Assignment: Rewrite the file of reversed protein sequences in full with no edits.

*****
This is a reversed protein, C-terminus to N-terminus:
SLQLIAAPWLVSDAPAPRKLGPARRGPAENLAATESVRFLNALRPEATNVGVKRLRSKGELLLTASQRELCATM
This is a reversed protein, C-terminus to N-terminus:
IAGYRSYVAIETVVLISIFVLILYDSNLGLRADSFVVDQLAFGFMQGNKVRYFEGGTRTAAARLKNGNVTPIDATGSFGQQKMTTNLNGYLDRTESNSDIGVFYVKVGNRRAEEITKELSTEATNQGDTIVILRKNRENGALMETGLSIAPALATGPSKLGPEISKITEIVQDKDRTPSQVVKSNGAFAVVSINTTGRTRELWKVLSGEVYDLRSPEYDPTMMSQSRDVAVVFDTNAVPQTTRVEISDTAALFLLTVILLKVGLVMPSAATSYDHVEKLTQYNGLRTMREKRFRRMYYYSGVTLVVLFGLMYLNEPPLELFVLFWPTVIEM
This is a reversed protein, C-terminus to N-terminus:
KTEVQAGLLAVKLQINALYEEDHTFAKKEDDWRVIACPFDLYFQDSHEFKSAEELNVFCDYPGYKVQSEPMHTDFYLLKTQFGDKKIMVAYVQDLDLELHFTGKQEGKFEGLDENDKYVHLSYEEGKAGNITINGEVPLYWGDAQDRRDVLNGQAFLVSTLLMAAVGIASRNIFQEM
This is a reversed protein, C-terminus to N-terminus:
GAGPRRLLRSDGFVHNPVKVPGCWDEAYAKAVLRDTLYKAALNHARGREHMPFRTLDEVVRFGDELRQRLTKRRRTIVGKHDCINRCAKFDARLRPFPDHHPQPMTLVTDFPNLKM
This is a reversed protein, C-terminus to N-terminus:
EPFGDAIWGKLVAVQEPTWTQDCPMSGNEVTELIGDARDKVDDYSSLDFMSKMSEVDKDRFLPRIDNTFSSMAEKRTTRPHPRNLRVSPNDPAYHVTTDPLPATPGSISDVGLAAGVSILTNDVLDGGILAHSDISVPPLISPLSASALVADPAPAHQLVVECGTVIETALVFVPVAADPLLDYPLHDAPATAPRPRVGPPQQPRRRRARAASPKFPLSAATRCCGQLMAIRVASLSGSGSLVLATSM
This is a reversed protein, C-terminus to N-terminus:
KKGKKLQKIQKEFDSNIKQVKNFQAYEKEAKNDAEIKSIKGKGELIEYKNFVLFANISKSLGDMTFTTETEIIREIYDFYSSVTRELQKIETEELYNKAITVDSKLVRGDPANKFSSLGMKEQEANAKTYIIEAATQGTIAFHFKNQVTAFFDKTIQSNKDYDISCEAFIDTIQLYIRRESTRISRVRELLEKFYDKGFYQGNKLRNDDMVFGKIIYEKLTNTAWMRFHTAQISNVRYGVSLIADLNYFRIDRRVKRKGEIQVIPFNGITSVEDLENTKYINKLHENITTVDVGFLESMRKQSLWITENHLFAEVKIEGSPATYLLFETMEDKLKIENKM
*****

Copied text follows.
This is a reversed protein, C-terminus to N-terminus:
SLQLIAAPWLVSDAPAPRKLGPARRGPAENLAATESVRFLNALRPEATNVGVKRLRSKGELLLTASQRELCATM
This is a reversed protein, C-terminus to N-terminus:
IAGYRSYVAIETVVLISIFVLILYDSNLGLRADSFVVDQLAFGFMQGNKVRYFEGGTRTAAARLKNGNVTPIDATGSFGQQKMTTNLNGYLDRTESNSDIGVFYVKVGNRRAEEITKELSTEATNQGDTIVILRKNRENGALMETGLSIAPALATGPSKLGPEISKITEIVQDKDRTPSQVVKSNGAFAVVSINTTGRTRELWKVLSGEVYDLRSPEYDPTMMSQSRDVAVVFDTNAVPQTTRVEISDTAALFLLTVILLKVGLVMPSAATSYDHVEKLTQYNGLRTMREKRFRRMYYYSGVTLVVLFGLMYLNEPPLELFVLFWPTVIEM
This is a reversed protein, C-terminus to N-terminus:
KTEVQAGLLAVKLQINALYEEDHTFAKKEDDWRVIACPFDLYFQDSHEFKSAEELNVFCDYPGYKVQSEPMHTDFYLLKTQFGDKKIMVAYVQDLDLELHFTGKQEGKFEGLDENDKYVHLSYEEGKAGNITINGEVPLYWGDAQDRRDVLNGQAFLVSTLLMAAVGIASRNIFQEM
This is a reversed protein, C-terminus to N-terminus:
GAGPRRLLRSDGFVHNPVKVPGCWDEAYAKAVLRDTLYKAALNHARGREHMPFRTLDEVVRFGDELRQRLTKRRRTIVGKHDCINRCAKFDARLRPFPDHHPQPMTLVTDFPNLKM
This is a reversed protein, C-terminus to N-terminus:
EPFGDAIWGKLVAVQEPTWTQDCPMSGNEVTELIGDARDKVDDYSSLDFMSKMSEVDKDRFLPRIDNTFSSMAEKRTTRPHPRNLRVSPNDPAYHVTTDPLPATPGSISDVGLAAGVSILTNDVLDGGILAHSDISVPPLISPLSASALVADPAPAHQLVVECGTVIETALVFVPVAADPLLDYPLHDAPATAPRPRVGPPQQPRRRRARAASPKFPLSAATRCCGQLMAIRVASLSGSGSLVLATSM
This is a reversed protein, C-terminus to N-terminus:
KKGKKLQKIQKEFDSNIKQVKNFQAYEKEAKNDAEIKSIKGKGELIEYKNFVLFANISKSLGDMTFTTETEIIREIYDFYSSVTRELQKIETEELYNKAITVDSKLVRGDPANKFSSLGMKEQEANAKTYIIEAATQGTIAFHFKNQVTAFFDKTIQSNKDYDISCEAFIDTIQLYIRRESTRISRVRELLEKFYDKGFYQGNKLRNDDMVFGKIIYEKLTNTAWMRFHTAQISNVRYGVSLIADLNYFRIDRRVKRKGEIQVIPFNGITSVEDLENTKYINKLHENITTVDVGFLESMRKQSLWITENHLFAEVKIEGSPATYLLFETMEDKLKIENKM